To further our discussion about copper as a viable investment option, we wanted to touch on a recurring question we get at Provident Metals.
Most people know that precious metal coins and bars come with premiums attached.
In other words, the actual price you pay for a silver coin (like the American Silver Eagle, for instance) is slightly higher than the base price of silver.
These premiums are due to a number of variables, such as the coin’s rarity or the costs associated with mining, processing and stamping the coin and then bringing it to market.
For gold and silver, these premiums are typically not much higher than the base metal price (for common bullion coins that is).
Yet copper is different. That’s why customers often contact our team with the Big Copper Question:
Why are the premiums for a specific copper coin or bar higher – as a percentage of the base metal price – than their more valuable gold and silver counterparts?
(Instead of hovering around 5% above their base metal price like gold and silver, copper premiums are often many times their base metal price.)
Copper’s high premiums can be attributed to two key factors: Quantity and Processing
Because copper is chiefly a metal of industry, gigantic quantities often change hands.
Copper’s current price of about $3.50 per pound, for instance, is the base price on “paper contracts” for the delivery of tons of copper – not just a few ounces or pounds (as is often the case with the copper coins and bars listed at Provident Metals’ online store).
If you’re looking to invest in a few ounces or pounds of copper, the spot price quickly becomes irrelevant as it does not account for the real price of bullion.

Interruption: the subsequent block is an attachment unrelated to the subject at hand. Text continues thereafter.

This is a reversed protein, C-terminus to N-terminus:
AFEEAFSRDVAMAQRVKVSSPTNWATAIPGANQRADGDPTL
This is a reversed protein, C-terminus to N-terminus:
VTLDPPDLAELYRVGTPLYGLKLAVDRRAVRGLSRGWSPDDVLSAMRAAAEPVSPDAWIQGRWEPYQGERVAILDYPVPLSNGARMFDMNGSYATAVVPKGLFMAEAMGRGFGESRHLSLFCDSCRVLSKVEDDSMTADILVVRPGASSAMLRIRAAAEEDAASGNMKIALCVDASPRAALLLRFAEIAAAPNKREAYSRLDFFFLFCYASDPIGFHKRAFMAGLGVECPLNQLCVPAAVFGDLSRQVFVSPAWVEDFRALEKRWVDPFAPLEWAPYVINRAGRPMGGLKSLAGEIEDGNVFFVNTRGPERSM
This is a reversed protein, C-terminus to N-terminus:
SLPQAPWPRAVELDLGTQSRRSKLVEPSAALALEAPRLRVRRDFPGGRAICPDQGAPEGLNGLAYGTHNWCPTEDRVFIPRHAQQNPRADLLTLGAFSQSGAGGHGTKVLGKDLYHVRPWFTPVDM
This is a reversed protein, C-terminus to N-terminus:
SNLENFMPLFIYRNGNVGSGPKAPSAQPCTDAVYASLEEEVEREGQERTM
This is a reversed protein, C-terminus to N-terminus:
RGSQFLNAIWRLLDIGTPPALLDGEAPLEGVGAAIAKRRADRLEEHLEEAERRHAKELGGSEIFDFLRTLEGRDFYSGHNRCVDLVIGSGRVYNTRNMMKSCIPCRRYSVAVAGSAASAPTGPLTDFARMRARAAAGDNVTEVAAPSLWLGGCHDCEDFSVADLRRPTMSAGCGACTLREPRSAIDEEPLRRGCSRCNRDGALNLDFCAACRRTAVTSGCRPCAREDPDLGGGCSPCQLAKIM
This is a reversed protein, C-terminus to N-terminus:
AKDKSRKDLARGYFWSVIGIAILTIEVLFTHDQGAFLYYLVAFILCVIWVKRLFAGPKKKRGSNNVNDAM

The other key factor contributing to copper’s high premiums (compared to gold and silver) is processing: copper’s inherent properties make it a difficult metal to work with.
Take gold and silver, for example. Each melts easily and neither of them oxidizes too easily.
Copper, on the other hand, immediately oxidizes when heat is applied.
Therefore, special techniques and chemicals are used to produce copper without bubbles or contaminants.
On top of these special (and expensive!) techniques, the final price for a one ounce copper coin or a one pound copper bar includes the sizing, stamping and shipping costs.
Helpful hint: considering these additional costs will be vital if you choose to sell your copper bullion stash. Do NOT rely on the base metal price – make SURE to factor in these added costs and premiums to ensure you receive a fair price.
Are there tips for avoiding this premium when I invest in copper?
Well, you could buy a few tons and store it in your pool. But we don’t recommend it.
A simpler way to invest in copper – minus the hefty premium – is to dig through your change jar. Pennies dated before 1982 contain 90% copper!
But when the trusty change jar disappoints, you can always purchase pre-1982 pennies through Provident Metals’ easy-to-use website. Of course you’ll still pay minimal premiums (mainly to cover dealer costs) but they won’t be nearly as high.
There are countless reasons to make copper bullion a part of your portfolio.
Like we mentioned last time, the price of copper is holding steady in comparison to gold and silver.
And even more importantly than its day-to-day movements, copper is a stellar option for barter – great for small purchases – should the need arise.
As the world economy flounders, coins with inherent or intrinsic value will be highly desirable when the metaphorical you-know-what hits the fan.
New to copper bullion investing and have a few more questions?